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August 18, 2019

Why teaching is the most important job (I may be biased)

Sometimes as teachers, I think we forget how short a school year really is. What little time there is to impact the lives of the youngsters were entrusted with.

Recently, a student who moved (after her family lost their home) and therefore left our school, emailed me.

This girl, who was so quiet and reserved while in my classroom for 7 months, said more to me in that message than she had in our entire time knowing each other.

She told me what her current favorite book is and why. She admitted to feeling unsure of her new surroundings. She started the message with a simple “hi” and ended the longer than she intended email with, “wow, that was a long hi.”

A few weeks ago, when she told me about the move and I saw the anxiety in her young face, I gave her my school email address. I said, if you ever need anything, please let me know.

She took the sticky note, and I honestly thought I might find the hot pink square in my trash can or recycling bin later that same day.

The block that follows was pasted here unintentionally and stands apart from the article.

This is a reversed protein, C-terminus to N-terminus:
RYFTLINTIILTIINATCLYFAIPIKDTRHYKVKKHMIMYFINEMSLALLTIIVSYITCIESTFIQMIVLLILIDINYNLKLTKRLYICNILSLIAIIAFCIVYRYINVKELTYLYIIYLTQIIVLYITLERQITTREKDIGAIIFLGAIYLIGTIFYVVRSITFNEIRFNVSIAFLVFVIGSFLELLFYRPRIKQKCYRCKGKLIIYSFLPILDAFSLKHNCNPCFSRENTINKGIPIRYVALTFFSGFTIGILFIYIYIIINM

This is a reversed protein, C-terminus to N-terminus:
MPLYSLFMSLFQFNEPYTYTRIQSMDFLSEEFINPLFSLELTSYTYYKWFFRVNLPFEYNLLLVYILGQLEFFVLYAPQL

I never thought she’d take it home, remember it during her hurried move (they were evicted), and use it.

There are many days as an educator where I feel like I failed, despite always giving my kids (yes, I said kids not students) my best.

Maybe it’s because they didn’t perform as well on an exam as I’d hoped. Maybe a kid – who I thought I’d gotten through to – leaves school and makes the bad decision I advised against anyway.

The truth is, as an inner city teacher, there can be more losses than wins in your daily life.

For you, and your students.

But it’s that – the odds being stacked against us and our kids – that make those victories all the more sweet.

I often think, where will these 12 and 13-year-olds be 10 years from now?

Their city, it’s rough. Will they have beat the unfortunate odds and become a college graduate? Or will they sadly become another statistic I cry over when reading the news?

What I want my students (my OTHER, NOT BIOLOGICAL kids) to know is this:

I care less about you knowing how to write the perfect essay than I do about you becoming the great people I know you can be.

Believe in yourself as much as I believe in you. Know you’re loved. You’re appreciated. You matter.

Never allow yourself to be labeled. You are you and that’s exactly what this world needs.

Once you’re assigned a seat in my classroom, you’re forever one of my kids. Like it or not (sorry).

Although I go home to children of my own, you’re never not in my thoughts. I worry and care about you well past the last ringing of the bell.

Remember, I’m only an email away.

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